Monday, August 2, 2010

Unregulated Protest -- Mexico City

The N.Y. Times has this interesting story about the costs and benefits of unregulated street protests in Mexico City.  On the cost side, the protests are highly disruptive.  On the benefits side, the right to demonstrate in public appears to be firmly entrenched -- and, for the most part, respected by authorities.  There is, of course, a middle ground between completely unregulated public protest and oppressive regulation or suppression of public contention.  The U.S. tries, sometimes successfully and sometimes not, to navigate that middle ground according to well established First Amendment principles. 

Here is an excerpt from the story:

Since the city does not regulate protests, demonstrators are free to block traffic whenever they please. In just the first three months of this year, there were 740 street demonstrations, an average of about eight and a half a day — an improvement over last year, when there were more than nine a day, the city government points out.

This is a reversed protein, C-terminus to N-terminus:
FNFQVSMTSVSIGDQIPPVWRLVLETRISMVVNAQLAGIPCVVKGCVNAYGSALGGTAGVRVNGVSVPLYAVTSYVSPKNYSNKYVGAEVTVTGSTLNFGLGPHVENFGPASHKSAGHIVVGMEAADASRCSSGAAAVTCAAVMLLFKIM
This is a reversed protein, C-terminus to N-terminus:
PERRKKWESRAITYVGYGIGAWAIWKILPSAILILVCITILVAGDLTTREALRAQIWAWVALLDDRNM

“In our country, it is a constitutional right to demonstrate,” said Juan José García Ochoa, the leftist city government’s point man for protests. “What we can do is to mediate, so that we guarantee the right to demonstrate along with the right of free movement.”

The daily marches may appear to be a sign of a vibrant democracy, proof of a wealth of ideals and opportunities to express them. But they also obey the choreographed rules of engagement laid down during 70 years of rule by the Institutional Revolutionary Party, known as the PRI.

“For many years, the political system was very closed, but it was not authoritarian,” Mr. García Ochoa said. “During 70 years of the PRI, they let you demonstrate as long as you didn’t threaten their hold on power.”

It has been a decade since opposition parties broke the PRI’s political monopoly, but the idea that the best way to get the authorities’ attention is to stop traffic remains embedded in Mexico’s political culture.


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